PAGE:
Short review: two thumbs up. Superb. Definitive. Well written and engaging. Innovative and even ground-breaking. Connects the dots between the different aspects and dimensions of empathy. Sets a new standard in empathy studies. The longer – much longer – review… Read More ›
The first empathy book reviewed here is very good indeed. William Miller’s Listening Well: The Art of Empathic Understanding (Wipf and Stock, 114pp, ($18US)) is a short book. Admirably concise. My short review is that, as I am author of… Read More ›
You don’t need a philosopher to tell you what empathy is; you need a philosopher to help you distinguish the hype and the over-intellectualization from a rigorous and critical empathy. Every parent, teacher, health care worker, business person with customers,… Read More ›
The force of empathy is strong with Helen Riess, MD, and her team. In The Empathy Effect: 7 Neuroscience-based Keys for Transforming the Way We Live, Love, Work, and Connect Across Differences(with Liz Neporent, Forward by Alan Alda (Sounds True… Read More ›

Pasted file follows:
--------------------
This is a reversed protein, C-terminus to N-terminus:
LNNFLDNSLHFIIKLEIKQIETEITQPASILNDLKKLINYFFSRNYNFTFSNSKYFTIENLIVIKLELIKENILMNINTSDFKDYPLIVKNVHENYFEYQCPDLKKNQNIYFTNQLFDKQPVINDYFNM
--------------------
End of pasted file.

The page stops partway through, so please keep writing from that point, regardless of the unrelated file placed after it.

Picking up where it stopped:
This work aims to be educational in a brain-storming way about the role of empathy in the community and the market for empathy services. Hanna Holborn Gray has said that “education should not be intended to make people comfortable, it is meant to make them think.” I hereby also add: The intention of education is to expand one’s empathy. Amazingly enough that is not as comfortable as many people might imagine, which brings up to the first trend – resistance to empathy.
the word itself in English “empathy” was not invented until a Cornell University psychologist, Edward Bradford Titchner, was translating (1895) one of the innovators who are credited with founding psychology as a science, namely, Wilhelm Wundt – and Titchener invented the word “empathy” to translate the German “Einfühlung”.